Top Songs of 2009 – #30-11

happy-new-year-2009

Well, it’s time for part two of my three part series on the 50 best songs of 2009.  As you can see from my entry for songs 50-31, I’ve got a lot to say about these songs, most of it nonsensical, or using the verbs “building”  “sprawling”  “upbeat”  “dancy” or “catchy as hell”.  With the ironic twist thrown in there of me calling pitchfork writers retarded.

That’s either a picture of pitchfork writer, or a aged photo of me in 20 years

I also managed to make fun of not one, but two dead people in a thoroughly distasteful manner, and had a gratuitous Robot Sex reference.  All in all, pretty standard fair from me, I’d say.  So hells yeah let’s keep this train rolling- now that I’ve gotten a lot of the band introductions out of the way for some artists that have repeat mentions, maybe I can cut this down from 6000 words to 4000.  No promises, though.

30.  Fishboy – Accidents

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Listen to it HERE

Another quality track from the quality NOM EP, “Accidents” is probably the most driving, up-tempo track on the EP (apparently, it is even amped up further when performed live).  A bit more straight faced than “Gabe Saucido Hates My Guts,” discussing a series of accidents, with lyrics such as, “And as the ambulance looked for my body/ a little phrase entered my head/ What doesn’t kill you, son, only makes you stronger/ Now I’m so strong I should be dead,” which is easily the most “away message worthy” line in the whole EP.  More than any other song on the NOM EP, this song sounds the closest, at least in terms of structure and lyrics, to his previous album, Albatross:  How I Failed To Save The Lone Star State With The Power Of Rock And Roll.  And that album was amazing.  This song doesn’t do too badly for itself, either.

29.  Dan Deacon – Build Voice

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The opening track of Dan Deacon’s Bromst is strange.  I can’t decide if  helps  the rest of the album to catch you by surprise, or if it prepares you for the album by warning you to expect the unexpected.  Starting with an incredibly slow build, this track sounds like the Fuck Buttons did a remix of “Did you See The Wind” by Animal Collective.  Granted, Dan Deacon well predates the Fuck Buttons, but the slow ambiance build leading into  increasingly building hyper electronic instrumentation seems to be the market that Fuck Buttons have decided to corner lately.

But that’s besides the point.  The song builds, and it builds gloriously.  It’s calculated in its insanity, which is refreshing and exciting to see from Deacon.  Now, if only someone decided to mix this track with DRINKING FROM CUPS…that might be enough to cure the ills of man… A man can dream, can’t he?  A man can dream….

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28.  The Mae Shi – R U Professional?  (4 Xtian)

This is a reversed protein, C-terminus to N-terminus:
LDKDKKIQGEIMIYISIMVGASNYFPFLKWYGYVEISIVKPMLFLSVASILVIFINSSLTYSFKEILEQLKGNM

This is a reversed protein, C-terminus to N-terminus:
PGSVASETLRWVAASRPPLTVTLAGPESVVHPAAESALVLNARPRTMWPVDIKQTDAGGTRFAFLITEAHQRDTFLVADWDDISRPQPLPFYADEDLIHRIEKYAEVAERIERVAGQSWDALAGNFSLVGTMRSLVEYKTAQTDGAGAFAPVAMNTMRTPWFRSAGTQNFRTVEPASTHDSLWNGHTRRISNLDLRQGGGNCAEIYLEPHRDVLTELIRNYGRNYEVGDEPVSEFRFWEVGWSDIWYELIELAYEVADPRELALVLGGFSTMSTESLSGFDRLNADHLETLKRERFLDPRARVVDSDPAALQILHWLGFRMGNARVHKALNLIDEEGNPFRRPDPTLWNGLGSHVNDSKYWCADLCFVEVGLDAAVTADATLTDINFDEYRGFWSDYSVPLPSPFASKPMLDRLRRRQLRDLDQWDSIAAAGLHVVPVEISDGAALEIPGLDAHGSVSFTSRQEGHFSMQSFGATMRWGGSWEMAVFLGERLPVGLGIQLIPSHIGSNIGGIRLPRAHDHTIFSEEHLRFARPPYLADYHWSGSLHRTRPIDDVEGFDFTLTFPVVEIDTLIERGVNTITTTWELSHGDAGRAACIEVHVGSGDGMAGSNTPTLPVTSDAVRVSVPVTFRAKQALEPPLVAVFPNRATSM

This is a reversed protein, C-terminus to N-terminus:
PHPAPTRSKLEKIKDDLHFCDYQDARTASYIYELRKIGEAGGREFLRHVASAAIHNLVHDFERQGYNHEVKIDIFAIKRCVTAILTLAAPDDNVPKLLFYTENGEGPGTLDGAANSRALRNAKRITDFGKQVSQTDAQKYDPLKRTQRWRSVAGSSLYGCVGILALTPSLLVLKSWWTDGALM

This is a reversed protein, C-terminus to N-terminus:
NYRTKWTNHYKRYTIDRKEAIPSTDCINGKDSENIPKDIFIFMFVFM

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Oh hells yeah, I don’t care if this wasn’t a “real” song, I still love it.  In a stunt sure to be featured 5 years from now in VH1s “I love the Aughties:  2009 edition”, Christian Bale’s hilariously bizarre bitch out of DP Shane Hurlbut on the set of Terminator:  Salvation was kind of the funniest thing to happen outside of a Rageaholics meeting.  Which led to this hilarious track by professional crazy people from the future, The Mae Shi.  This song, which was written, recorded, and put out on youtube all within two days of the leaking of the Christian Bale tapes, intersperses sample audio from the meltdown over verses that are essentially a glorified Christian Bale imdb filmography.

It’s actually a pretty catchy track, but the cheeky lyrics really make this song incredible.  Sample lyrics include, “He is the Dark Knight/ He is professional”, “Empire of the sun / He was like number one/ 3:10 to Yuma/ You can’t stop him, he’s professional,” and “Newsies will get you tonight/ ‘Cause they’re professional”, this song is just fucking hilarious.

See, it’s funny because he has thinly veiled anger issues

27.  The Wrens – Pulled Fences (Live at the WorldSpace Sessions at Abbey Road)

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Listen to it HERE

Hells yeah, the Wrens!  When the Wrens announced that they were going to start working on their third album, the year was 1977, America was falling in love with disco and the Bee Gees, and a little film called Star Wars was tearing up the box office.  And as the band celebrated their 20th anniversary this year (okay, I might have exaggerated on the years with that whole 1977 thing), the Wrens promised us some new music.  And did we get it?  FUCK YES!  NEW ALBUM!

…Or, uh, a few demo tracks, and one properly recorded song.  Uh…still, FUCK YES!  NEW WRENS!

rip-van-winkle

The Wrens business model

So The Wrens decided to play some shows this year, (spoiler alert, when you see them live you will witness the best concert in the history of ever), and even released a few demos online.  And we also got this song, “Pulled Fences” which is oh so pretty.  Taken from a piano/cello demo that singer/keyboardist/bassist Kevin Whelan recorded last year called “In Turkish Waters”, the band recorded this track live at the Abbey Road Studio (that’s in ENGLAND you guys) with the band largely improvising along with the song (very effectively) to make a proper studio-recorded track.  Seriously, you can buy it and everything.  Actually, you should buy it!  Buy it here!  Exclamation point!